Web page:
It’s about who you are. I think I understood that back when, and I all the more believe that now. My submissiveness is a deep and fundamental part of me. It’s who I am. It’s my being. My life is in pursuit of discovering and serving that.

What I do, my formal submissions that others see, do not make me a sub-slave. They are simply evidences of my inner truth, the sub-slave I am inside.

What you are versus what you do is important in the D/s life. I dare say it’s pretty good advice for everyone in whatever life they have.

slavery, an alternative life

I’m sure this is not a new concept to most people, nor is it really new to me, although I’m putting it together for myself in a fresh way.

I feel I spend much of my time — at least my communication time when I’m in the vanilla world — explaining my life to others. Maybe it’s to my colleagues from Amanda’s work or email friends or Casey at the cafe. I don’t mind explaining, or trying to — in fact, I enjoy it, especially if people are refraining from judgment, which at this point most are thankfully avoiding.

But the always challenging question is, “Why do you do this?”

And my fall-back answer, the truth, is that I am extremely, hopelessly submissive, made this way, and I crave and need to be dominated. Of course that’s the answer no one outside the lifestyle can really understand because they are not like me, and cannot know what it means to be hopelessly submissive.

And so, maybe another approach is for me to answer the same question in another way. I might say that not everyone is satisfied with the traditional models (constructs) of relationship in normal society. This isn’t to criticize conventional relationships or traditional male-female marriage. But it is to say that for many people those are not satisfying or meaningful constructs to live in.

I think many people in vanilla life relate to some of that. Conventional relationships can be disappointing; traditional marriage can be boring. And, fact is, even vanilla relationships privately explore alternatives at times.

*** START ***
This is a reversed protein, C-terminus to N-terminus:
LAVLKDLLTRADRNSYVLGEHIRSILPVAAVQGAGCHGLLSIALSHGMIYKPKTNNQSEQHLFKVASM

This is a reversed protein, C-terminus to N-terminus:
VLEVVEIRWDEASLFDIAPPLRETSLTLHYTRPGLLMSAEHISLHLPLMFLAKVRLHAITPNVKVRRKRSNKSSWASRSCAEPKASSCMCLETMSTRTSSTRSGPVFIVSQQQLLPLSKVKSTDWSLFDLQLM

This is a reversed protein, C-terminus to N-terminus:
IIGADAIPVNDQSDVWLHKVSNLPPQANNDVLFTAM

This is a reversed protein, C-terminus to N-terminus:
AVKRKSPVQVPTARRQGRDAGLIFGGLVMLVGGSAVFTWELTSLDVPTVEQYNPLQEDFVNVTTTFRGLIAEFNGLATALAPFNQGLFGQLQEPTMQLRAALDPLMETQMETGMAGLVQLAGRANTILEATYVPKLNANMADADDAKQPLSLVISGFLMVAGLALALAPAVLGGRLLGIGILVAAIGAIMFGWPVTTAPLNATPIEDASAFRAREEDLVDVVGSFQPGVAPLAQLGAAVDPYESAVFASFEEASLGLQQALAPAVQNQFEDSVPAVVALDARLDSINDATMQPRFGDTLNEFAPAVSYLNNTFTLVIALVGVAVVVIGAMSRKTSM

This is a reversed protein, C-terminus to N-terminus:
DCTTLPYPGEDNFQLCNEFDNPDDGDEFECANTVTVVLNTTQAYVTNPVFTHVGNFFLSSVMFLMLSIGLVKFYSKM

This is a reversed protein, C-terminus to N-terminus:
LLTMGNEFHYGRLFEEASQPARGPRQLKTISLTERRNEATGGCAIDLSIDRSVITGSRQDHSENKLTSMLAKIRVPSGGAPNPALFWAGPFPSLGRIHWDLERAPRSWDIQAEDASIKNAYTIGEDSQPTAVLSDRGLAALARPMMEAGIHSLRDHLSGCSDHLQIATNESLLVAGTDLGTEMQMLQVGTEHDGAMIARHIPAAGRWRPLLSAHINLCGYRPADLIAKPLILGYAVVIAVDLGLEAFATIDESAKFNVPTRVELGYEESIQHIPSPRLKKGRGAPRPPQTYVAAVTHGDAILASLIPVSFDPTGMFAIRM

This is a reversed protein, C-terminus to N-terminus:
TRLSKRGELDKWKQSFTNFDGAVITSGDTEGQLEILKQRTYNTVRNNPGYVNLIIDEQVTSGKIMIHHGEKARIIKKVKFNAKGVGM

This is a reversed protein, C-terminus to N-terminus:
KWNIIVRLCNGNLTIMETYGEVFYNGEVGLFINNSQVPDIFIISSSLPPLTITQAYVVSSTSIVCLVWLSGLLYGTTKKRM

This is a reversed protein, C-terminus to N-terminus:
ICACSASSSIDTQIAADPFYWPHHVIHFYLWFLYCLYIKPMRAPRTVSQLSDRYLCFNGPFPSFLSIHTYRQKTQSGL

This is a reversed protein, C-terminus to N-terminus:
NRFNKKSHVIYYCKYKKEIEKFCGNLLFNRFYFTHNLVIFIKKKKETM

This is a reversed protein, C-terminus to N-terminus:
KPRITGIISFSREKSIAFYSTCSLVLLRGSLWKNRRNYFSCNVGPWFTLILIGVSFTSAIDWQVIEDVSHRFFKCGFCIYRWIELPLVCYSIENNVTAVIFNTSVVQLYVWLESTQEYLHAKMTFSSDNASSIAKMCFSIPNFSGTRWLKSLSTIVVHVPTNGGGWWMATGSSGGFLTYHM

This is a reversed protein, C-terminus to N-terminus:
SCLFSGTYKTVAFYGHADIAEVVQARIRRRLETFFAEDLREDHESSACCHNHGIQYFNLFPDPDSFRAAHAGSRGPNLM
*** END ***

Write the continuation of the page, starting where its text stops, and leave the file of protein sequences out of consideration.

I might then go on: There are others in the population for whom gender is not defining, or for whom monogamy is not defining, or for whom, in my case, equality and control are not defining, We seek alternative lives, other relational constructs, and that can lead, say, to gay or lesbian relationships or a trans life or polyamory or… D/s relationships. Or maybe something yet other.

Sub-slavery, then, is a construct for alternative relationship. It basically says there are all kinds of ways of doing human connection differently from what is traditional. Sometimes those different ways are more meaningful and substantive. And so slavery is a customized life by definition — doms and subs create their own lifestyle practices because it’s more satisfying to them. There’s a wide variety of approaches to it and different ways of customizing the lifestyle.

So I am different in this way. My lifestyle is alternative. I was not satisfied with conventional relationships in my life. My submission, eventually slavery, became my personally satisfying way to do life.

I don’t expect a person to understand my submissiveness, but maybe they can more easily respect my pursuit of an alternative life that is meaningful to me.